Bigger is better?

I’m very loyal to Arts. But people tend to respond defensively when I criticize, so I’m forced to preface this by saying “please don’t respond defensively.”

In their most recent elections, the AUS had 400 voters. SUS? 1400. Which is quite the difference. But it’s even more stark if you realize for a second that Arts is more than twice the size of Science. Now I know voter turnout is a pretty poor measure of engagement. And might be explained by other factors, like online voting in SUS, and campaign differences, on which I’d rather not dwell. But I think it’s relatively clear that, on-campus, Science students are more engaged with their student society than are Arts ones.

This makes me sad. To be sure, there are probably reasons related to the management of the undergrad societies, but those are almost certain to provoke the defensive responses that make me cry myself to sleep at night (or not). So let’s focus on the systemic reasons this could be the case:

  1. Faculty size. Arts is huge. Science less so. It’s a very de-centralized faculty, and there is little shared affinity between people in various programs of study. By contrast, Science is at least smaller, there are more common classes (in early years) and, most importantly, there’s a sense that being “in Science” means something that being “in Arts” doesn’t. What’s the solution? Perhaps leveraging AUS council and contacts to work to develop affinities at the deparemental level, and complete the circle by ensuring that there’s some way the departments come back to Arts at the end of the day.
  2. Physical space. I’ve mentioned this before, but the new Ladha centre is far superior to MASS. MASS is designed in such a way as to place the AUS at the centre whilst relegating students to the periphery, while Ladha, even though it houses SUS offices (which are smaller than those for the AUS), is far more student-friendly. It’s also important to note that spaces like the war room and other ones in MASS aren’t used as much by students as the Ladha ones. No idea why. (The AUS ought to also consider learning from SUS which has managed to leverage its fantastic new space… it’s become a hub for all sorts of student-friendly activities.)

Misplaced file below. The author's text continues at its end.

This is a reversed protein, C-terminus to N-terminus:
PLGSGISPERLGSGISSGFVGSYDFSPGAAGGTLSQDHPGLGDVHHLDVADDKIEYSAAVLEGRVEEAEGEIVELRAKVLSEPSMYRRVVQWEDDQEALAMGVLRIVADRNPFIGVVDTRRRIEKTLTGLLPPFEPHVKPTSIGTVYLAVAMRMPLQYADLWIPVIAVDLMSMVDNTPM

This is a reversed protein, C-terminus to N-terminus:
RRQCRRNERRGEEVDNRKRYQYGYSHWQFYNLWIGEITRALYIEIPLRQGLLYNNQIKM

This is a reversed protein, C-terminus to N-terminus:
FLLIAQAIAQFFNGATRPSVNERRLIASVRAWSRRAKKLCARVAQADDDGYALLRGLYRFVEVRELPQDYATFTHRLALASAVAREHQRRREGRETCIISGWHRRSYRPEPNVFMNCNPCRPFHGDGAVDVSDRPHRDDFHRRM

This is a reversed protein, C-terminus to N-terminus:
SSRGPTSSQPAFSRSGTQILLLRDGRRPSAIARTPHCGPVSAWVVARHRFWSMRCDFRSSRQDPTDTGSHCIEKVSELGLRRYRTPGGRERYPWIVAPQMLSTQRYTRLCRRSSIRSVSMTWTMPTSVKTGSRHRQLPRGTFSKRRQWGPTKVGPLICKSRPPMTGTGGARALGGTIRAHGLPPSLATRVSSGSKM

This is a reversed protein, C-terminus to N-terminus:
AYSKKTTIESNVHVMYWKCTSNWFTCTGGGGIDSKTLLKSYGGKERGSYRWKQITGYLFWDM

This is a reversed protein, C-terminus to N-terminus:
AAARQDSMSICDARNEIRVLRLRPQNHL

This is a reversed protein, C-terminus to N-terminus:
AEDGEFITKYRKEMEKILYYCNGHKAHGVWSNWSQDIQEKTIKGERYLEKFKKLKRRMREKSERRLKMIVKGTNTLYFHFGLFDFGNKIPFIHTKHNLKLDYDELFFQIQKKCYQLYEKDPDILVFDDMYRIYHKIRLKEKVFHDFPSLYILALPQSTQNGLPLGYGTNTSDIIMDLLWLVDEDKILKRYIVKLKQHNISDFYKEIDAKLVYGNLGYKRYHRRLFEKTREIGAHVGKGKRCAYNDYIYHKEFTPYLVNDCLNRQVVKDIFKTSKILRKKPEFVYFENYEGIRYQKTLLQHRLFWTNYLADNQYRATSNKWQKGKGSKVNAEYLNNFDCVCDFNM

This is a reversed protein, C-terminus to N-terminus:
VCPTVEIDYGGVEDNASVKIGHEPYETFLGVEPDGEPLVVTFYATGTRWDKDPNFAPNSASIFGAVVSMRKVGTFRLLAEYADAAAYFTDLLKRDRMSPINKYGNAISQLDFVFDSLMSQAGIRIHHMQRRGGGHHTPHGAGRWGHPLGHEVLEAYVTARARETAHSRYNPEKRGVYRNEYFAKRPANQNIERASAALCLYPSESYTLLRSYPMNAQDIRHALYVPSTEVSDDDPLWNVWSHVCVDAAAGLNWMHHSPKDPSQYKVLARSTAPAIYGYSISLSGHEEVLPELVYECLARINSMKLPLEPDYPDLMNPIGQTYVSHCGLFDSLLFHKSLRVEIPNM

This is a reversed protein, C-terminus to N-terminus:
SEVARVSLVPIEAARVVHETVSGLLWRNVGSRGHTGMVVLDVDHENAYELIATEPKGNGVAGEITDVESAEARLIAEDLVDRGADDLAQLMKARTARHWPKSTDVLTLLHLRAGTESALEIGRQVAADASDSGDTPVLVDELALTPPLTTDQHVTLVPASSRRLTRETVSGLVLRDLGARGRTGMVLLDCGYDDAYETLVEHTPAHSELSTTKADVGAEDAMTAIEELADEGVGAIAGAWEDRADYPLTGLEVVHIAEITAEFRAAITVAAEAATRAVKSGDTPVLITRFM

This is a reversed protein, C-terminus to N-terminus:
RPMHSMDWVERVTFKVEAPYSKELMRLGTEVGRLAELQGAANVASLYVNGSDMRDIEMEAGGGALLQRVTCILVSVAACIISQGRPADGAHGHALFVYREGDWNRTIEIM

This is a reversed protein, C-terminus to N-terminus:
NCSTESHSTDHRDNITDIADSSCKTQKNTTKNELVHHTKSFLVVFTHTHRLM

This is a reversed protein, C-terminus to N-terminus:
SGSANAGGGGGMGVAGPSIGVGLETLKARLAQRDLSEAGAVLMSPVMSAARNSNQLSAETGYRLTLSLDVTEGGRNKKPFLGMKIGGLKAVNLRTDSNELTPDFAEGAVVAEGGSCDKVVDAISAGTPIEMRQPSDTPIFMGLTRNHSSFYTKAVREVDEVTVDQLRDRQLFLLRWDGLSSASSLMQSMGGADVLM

3. Arts County Fair. Ask any AUSer what they’re doing this time of year, and they say “Fair.” Cuz they are. It consumes the AUS for a good chunk of the year. While I love ACF, I can’t help but wonder if this is a service that the AUS ought to invest to much of its time and energy. (I should first note that time and energy are necessarily a zero sum game – if someone is spending time on A, then that is less time they can be spending on B and C.) What’s the return to Arts students for the fair? They get no additional benefit. Hell, they don’t even get a discount on admission. It’s an Arts event in name only. Which I’m fine with, but it clearly comes at the cost of other engagement. Moreover, there exists a perception that “all the AUS does is ACF.” While I’ll be the first to say that’s not the case, that perception can quite readily alienate the thousands of Arts students who don’t attend the fair. I’m all for ACF, and it’s a valuable campus service, but we can’t disregard the cost.
  4. Snobbery. Arts students have an inferiority complex that makes me sad. There’s the “would you like fries with that” stigma that surrounds an Arts degree, and I suspect it contributes to a drop in affinity.

I’m sure there’s more, but I’m late for real estate transactions. But I’m curious as to thoughts. It’s an uphill battle in Arts, and it’s been that way for as long as I can remember. I’m also at a loss for solutions. Any thoughts?


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